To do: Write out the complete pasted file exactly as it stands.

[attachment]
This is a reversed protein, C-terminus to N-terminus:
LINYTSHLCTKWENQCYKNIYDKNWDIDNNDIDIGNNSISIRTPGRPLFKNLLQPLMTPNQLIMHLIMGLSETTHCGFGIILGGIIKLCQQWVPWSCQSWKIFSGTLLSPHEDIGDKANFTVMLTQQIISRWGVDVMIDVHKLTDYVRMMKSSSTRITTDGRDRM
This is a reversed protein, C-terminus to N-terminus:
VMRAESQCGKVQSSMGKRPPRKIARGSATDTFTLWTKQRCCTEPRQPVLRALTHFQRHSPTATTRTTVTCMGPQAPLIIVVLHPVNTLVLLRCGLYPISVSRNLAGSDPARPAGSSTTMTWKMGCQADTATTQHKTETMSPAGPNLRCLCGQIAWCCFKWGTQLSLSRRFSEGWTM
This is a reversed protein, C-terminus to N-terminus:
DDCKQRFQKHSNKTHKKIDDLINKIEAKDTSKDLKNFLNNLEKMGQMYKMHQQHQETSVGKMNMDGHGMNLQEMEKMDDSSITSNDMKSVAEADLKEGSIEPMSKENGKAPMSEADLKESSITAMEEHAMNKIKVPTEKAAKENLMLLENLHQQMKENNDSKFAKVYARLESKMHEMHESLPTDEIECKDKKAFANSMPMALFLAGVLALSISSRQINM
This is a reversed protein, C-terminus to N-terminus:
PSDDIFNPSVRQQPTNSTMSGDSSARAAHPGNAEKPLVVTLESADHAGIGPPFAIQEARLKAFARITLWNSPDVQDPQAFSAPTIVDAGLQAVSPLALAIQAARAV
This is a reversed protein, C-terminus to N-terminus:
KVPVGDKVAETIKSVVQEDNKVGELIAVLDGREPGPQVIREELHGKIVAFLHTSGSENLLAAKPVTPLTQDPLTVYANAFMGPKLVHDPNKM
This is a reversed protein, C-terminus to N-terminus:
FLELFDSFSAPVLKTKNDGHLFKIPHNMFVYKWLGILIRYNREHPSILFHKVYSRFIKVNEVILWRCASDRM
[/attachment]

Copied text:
This is a reversed protein, C-terminus to N-terminus:
LINYTSHLCTKWENQCYKNIYDKNWDIDNNDIDIGNNSISIRTPGRPLFKNLLQPLMTPNQLIMHLIMGLSETTHCGFGIILGGIIKLCQQWVPWSCQSWKIFSGTLLSPHEDIGDKANFTVMLTQQIISRWGVDVMIDVHKLTDYVRMMKSSSTRITTDGRDRM
This is a reversed protein, C-terminus to N-terminus:
VMRAESQCGKVQSSMGKRPPRKIARGSATDTFTLWTKQRCCTEPRQPVLRALTHFQRHSPTATTRTTVTCMGPQAPLIIVVLHPVNTLVLLRCGLYPISVSRNLAGSDPARPAGSSTTMTWKMGCQADTATTQHKTETMSPAGPNLRCLCGQIAWCCFKWGTQLSLSRRFSEGWTM
This is a reversed protein, C-terminus to N-terminus:
DDCKQRFQKHSNKTHKKIDDLINKIEAKDTSKDLKNFLNNLEKMGQMYKMHQQHQETSVGKMNMDGHGMNLQEMEKMDDSSITSNDMKSVAEADLKEGSIEPMSKENGKAPMSEADLKESSITAMEEHAMNKIKVPTEKAAKENLMLLENLHQQMKENNDSKFAKVYARLESKMHEMHESLPTDEIECKDKKAFANSMPMALFLAGVLALSISSRQINM
This is a reversed protein, C-terminus to N-terminus:
PSDDIFNPSVRQQPTNSTMSGDSSARAAHPGNAEKPLVVTLESADHAGIGPPFAIQEARLKAFARITLWNSPDVQDPQAFSAPTIVDAGLQAVSPLALAIQAARAV
This is a reversed protein, C-terminus to N-terminus:
KVPVGDKVAETIKSVVQEDNKVGELIAVLDGREPGPQVIREELHGKIVAFLHTSGSENLLAAKPVTPLTQDPLTVYANAFMGPKLVHDPNKM
This is a reversed protein, C-terminus to N-terminus:
FLELFDSFSAPVLKTKNDGHLFKIPHNMFVYKWLGILIRYNREHPSILFHKVYSRFIKVNEVILWRCASDRM